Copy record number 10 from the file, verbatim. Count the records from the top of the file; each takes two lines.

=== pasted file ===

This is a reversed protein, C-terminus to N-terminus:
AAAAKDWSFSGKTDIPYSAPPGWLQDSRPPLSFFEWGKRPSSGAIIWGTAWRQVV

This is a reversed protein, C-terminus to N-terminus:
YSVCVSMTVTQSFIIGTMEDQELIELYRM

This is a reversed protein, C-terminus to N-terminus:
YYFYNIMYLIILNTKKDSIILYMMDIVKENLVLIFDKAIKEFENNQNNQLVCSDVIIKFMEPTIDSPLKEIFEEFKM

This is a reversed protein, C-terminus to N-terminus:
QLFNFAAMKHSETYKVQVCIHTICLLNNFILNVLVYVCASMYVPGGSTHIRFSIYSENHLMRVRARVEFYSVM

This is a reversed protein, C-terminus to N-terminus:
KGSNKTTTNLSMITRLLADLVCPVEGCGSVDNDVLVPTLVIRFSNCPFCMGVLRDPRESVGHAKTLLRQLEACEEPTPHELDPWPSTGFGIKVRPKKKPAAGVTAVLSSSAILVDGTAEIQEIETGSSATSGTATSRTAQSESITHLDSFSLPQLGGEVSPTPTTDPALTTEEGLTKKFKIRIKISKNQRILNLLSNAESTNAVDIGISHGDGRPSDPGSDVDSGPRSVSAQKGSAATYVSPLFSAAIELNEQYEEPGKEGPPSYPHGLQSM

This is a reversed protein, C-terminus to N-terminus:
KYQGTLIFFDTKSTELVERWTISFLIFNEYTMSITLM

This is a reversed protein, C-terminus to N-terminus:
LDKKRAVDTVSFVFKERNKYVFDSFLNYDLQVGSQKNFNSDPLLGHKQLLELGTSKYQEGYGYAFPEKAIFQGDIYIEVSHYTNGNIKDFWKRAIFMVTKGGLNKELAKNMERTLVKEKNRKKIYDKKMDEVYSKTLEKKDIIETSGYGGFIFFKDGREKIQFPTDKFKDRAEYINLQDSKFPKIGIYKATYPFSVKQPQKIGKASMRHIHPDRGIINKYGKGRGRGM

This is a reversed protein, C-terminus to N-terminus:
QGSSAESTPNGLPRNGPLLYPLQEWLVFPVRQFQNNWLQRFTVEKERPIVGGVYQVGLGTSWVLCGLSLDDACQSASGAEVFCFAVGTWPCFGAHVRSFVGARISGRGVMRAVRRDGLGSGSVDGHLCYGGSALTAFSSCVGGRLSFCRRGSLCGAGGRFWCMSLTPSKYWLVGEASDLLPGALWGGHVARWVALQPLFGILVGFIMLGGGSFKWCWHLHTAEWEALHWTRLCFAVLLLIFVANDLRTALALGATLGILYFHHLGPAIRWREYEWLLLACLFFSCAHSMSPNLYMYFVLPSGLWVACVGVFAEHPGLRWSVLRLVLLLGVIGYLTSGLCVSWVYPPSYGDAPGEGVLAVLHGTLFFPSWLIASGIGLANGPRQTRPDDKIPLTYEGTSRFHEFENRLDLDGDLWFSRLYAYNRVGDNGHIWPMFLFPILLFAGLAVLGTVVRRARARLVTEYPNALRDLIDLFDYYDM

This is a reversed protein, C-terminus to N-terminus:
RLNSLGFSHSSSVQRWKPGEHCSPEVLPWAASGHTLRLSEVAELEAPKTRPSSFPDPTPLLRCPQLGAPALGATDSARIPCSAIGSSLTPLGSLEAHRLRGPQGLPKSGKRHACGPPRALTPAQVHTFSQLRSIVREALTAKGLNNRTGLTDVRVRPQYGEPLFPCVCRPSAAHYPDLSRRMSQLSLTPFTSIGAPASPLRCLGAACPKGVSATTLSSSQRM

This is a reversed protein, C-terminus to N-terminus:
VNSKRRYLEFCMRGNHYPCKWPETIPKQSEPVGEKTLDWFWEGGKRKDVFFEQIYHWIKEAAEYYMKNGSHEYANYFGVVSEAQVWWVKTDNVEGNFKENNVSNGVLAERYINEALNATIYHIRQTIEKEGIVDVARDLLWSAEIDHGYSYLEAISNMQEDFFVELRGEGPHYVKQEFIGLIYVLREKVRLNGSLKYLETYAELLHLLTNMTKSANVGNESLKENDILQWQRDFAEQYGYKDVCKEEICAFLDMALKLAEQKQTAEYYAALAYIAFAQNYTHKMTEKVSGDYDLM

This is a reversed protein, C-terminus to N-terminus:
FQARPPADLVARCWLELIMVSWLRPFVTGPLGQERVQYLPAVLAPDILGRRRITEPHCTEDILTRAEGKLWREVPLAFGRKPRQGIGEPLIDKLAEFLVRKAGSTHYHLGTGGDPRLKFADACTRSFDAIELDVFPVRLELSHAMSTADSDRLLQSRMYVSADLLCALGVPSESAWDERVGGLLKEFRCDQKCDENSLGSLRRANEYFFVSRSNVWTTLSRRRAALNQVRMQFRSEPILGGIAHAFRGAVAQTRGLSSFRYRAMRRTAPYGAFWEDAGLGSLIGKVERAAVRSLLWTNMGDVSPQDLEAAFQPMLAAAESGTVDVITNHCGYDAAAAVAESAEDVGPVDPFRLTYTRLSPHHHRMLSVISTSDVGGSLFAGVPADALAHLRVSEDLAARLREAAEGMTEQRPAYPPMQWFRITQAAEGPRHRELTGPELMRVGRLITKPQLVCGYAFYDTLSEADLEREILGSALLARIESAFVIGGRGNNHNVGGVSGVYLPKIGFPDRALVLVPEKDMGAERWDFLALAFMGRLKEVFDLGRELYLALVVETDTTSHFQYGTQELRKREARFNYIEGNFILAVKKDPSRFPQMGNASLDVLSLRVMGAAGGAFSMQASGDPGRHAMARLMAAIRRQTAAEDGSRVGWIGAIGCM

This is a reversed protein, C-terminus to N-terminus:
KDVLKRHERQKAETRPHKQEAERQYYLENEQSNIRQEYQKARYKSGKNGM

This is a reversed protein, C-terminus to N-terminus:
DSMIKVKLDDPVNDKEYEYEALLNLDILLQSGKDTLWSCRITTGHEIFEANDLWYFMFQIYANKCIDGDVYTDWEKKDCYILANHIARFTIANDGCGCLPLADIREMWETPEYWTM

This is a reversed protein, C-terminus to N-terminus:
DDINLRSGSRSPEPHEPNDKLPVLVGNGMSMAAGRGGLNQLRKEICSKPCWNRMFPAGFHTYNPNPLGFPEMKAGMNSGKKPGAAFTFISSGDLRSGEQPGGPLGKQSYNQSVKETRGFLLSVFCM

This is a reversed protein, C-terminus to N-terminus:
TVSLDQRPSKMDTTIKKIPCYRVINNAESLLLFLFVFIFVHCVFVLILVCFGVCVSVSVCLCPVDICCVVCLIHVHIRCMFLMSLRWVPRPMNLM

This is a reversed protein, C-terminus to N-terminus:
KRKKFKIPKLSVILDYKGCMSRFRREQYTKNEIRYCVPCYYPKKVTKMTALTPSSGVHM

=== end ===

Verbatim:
This is a reversed protein, C-terminus to N-terminus:
VNSKRRYLEFCMRGNHYPCKWPETIPKQSEPVGEKTLDWFWEGGKRKDVFFEQIYHWIKEAAEYYMKNGSHEYANYFGVVSEAQVWWVKTDNVEGNFKENNVSNGVLAERYINEALNATIYHIRQTIEKEGIVDVARDLLWSAEIDHGYSYLEAISNMQEDFFVELRGEGPHYVKQEFIGLIYVLREKVRLNGSLKYLETYAELLHLLTNMTKSANVGNESLKENDILQWQRDFAEQYGYKDVCKEEICAFLDMALKLAEQKQTAEYYAALAYIAFAQNYTHKMTEKVSGDYDLM